New Cancer 'Vaccine' In The Works: Treatment Reverses Tumor Functions

Researchers recently developed a possible cancer “vaccine” that kills tumors and treats non-Hodgkin’s lymphoma. The breakthrough discovers also works on cancers that resist conventional treatments.

Researchers at Mount Sinai in New York developed an immunization technique by studying how T-cells attack cancers. They looked at how they can manipulate immune cells to easily recognize indolent non-Hodgkin’s lymphoma (iNHL) using cross-presentation in the body. As per Celgene, iNHL is a type of blood cancer which is generally an incurable disease.

The study was conducted on 11 patients who were suffering from iNHL. They were induced with both anti-tumor T-cell responses and remissions from the vaccination site. According to Director of the Lymphoma Immunotherapy Program of Mount Sinai Joshua Brody, The in situ vaccine approach showed signs of success as their tumors lured cancer cells toward it, preventing it from spreading to other parts of the body.

Brody added that the method may also work on other immunotherapies such as checkpoint blockade. In fact, a subsequent experiment was done on mice and they were responsive to the checkpoint blockade administered with the vaccine. The experiment resulted in double cancer remission in mice from 40 to 80 percent.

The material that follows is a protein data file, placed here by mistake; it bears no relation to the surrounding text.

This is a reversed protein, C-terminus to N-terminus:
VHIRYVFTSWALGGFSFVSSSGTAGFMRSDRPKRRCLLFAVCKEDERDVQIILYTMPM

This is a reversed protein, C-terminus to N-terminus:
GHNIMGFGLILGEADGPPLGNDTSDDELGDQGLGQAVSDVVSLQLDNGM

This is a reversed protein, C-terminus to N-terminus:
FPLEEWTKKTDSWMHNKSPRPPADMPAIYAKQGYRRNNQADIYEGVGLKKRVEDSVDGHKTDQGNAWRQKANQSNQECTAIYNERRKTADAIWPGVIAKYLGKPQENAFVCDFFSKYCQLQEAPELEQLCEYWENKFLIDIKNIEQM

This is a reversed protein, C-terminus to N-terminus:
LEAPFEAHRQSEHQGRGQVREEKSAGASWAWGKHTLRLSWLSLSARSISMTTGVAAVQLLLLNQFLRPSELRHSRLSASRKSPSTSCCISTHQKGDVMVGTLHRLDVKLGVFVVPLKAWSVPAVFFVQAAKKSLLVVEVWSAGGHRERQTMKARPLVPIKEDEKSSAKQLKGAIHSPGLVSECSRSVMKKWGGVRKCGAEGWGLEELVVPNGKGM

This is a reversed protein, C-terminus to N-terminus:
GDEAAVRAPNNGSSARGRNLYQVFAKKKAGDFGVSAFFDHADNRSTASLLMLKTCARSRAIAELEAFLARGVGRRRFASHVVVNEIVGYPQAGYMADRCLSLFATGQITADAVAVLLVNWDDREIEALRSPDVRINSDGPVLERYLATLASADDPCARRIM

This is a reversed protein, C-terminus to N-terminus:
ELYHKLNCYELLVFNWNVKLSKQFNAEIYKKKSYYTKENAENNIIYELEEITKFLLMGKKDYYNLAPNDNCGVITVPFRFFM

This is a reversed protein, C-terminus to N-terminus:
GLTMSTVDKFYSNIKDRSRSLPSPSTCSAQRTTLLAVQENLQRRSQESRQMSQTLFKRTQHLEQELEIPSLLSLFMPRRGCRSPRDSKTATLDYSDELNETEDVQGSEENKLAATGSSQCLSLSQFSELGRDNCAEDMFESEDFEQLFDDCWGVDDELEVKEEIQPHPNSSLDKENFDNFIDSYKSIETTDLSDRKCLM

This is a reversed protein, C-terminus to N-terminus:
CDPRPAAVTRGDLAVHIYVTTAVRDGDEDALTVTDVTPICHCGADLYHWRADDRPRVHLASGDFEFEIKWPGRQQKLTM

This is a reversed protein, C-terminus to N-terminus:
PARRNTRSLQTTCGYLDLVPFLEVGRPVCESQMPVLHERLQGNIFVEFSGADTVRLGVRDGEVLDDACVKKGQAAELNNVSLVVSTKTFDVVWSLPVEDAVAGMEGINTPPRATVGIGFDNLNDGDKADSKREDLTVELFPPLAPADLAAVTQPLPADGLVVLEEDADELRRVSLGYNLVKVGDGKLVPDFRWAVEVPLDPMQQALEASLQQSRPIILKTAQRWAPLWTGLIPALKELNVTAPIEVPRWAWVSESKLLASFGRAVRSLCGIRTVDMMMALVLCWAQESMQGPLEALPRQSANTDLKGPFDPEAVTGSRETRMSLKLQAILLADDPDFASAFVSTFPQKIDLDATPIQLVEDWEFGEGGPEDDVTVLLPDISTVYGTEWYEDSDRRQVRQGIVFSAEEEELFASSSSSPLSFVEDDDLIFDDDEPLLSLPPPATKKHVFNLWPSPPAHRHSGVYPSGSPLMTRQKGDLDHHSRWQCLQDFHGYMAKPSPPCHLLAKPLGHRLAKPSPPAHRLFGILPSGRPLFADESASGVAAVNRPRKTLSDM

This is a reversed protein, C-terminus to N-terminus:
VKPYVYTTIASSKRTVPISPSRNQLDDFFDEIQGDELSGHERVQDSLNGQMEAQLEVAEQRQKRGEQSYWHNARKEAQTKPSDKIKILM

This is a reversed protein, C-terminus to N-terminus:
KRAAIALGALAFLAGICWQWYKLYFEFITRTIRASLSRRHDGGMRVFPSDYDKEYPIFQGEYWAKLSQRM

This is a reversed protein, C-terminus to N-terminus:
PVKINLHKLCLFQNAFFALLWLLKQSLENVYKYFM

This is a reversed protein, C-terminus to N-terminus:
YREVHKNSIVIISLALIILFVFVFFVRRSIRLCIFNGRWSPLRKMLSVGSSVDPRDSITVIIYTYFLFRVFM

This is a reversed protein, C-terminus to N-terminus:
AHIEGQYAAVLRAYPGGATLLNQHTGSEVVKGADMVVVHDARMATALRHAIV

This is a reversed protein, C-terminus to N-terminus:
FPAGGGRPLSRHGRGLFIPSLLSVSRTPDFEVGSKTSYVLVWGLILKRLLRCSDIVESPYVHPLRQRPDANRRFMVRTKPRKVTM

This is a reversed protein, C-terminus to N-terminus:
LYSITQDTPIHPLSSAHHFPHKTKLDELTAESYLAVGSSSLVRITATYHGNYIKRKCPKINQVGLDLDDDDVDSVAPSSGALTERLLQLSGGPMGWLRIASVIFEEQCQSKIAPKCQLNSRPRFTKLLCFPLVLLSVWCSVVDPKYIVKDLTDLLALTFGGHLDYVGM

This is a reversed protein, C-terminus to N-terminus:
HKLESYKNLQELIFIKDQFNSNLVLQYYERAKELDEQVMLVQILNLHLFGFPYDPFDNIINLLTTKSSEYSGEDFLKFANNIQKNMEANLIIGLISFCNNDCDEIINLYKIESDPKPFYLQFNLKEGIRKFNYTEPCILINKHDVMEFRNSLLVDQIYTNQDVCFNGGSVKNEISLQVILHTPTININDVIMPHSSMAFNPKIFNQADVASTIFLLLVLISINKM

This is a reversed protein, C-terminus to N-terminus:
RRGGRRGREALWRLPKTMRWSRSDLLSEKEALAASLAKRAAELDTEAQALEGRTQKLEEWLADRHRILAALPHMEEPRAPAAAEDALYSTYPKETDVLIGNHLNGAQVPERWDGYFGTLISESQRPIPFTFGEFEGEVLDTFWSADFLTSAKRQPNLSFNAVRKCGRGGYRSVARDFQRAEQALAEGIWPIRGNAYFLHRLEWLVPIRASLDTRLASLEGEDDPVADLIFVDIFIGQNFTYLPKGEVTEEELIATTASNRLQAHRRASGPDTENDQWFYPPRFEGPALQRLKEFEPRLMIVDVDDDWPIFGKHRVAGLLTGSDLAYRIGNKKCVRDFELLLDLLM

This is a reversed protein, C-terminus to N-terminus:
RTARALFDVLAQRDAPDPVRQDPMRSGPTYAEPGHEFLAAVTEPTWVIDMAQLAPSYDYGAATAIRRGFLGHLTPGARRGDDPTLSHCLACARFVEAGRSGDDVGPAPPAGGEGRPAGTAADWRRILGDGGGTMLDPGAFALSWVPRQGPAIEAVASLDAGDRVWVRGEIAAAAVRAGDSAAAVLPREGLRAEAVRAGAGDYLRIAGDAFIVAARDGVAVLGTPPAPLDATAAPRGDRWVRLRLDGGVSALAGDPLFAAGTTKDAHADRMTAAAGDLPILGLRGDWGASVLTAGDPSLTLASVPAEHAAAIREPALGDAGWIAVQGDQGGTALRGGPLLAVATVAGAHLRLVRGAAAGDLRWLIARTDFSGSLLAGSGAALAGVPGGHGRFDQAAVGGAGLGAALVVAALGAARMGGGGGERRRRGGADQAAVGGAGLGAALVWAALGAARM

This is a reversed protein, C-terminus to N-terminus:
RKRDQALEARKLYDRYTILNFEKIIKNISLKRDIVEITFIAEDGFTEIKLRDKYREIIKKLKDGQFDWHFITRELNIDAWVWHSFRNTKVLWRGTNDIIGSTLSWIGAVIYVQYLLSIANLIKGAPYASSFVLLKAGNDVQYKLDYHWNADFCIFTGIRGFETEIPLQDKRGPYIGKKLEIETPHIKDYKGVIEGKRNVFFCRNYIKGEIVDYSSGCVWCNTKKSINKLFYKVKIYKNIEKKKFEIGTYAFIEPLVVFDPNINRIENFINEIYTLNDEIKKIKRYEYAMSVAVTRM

How Was It Administered?

Cross-presentation needs dendritic cells to present markers to toxic T-cells. They can be summoned with the right kind of stimulants. They used two stimulants: one that calls the dendritic cells to the tumor, the other encourages the cells to present antigens on their surface. This allows the immune system to easily identify cancer cells that are usually recognized as normal cells.

According to Nature, they injected a tumor with localized radiotherapy to cause the two stimulants to reverse the tumor’s usual function. Instead of destroying more cells, the tumor acted as a vacuum that drew the cancer cells to it. It acted as a recruiting agent and prevented the spread of cancer cells to other parts of the body.

At present, the blockade with the cancer vaccine is currently being evaluated to patients suffering from breast, lymphoma, head and neck cancer. The vaccine alone is being tested on liver and ovarian cancer patients. The success rate of the experiments convinced the researchers that further research may render the treatment as effective on the generally incurable disease that is cancer.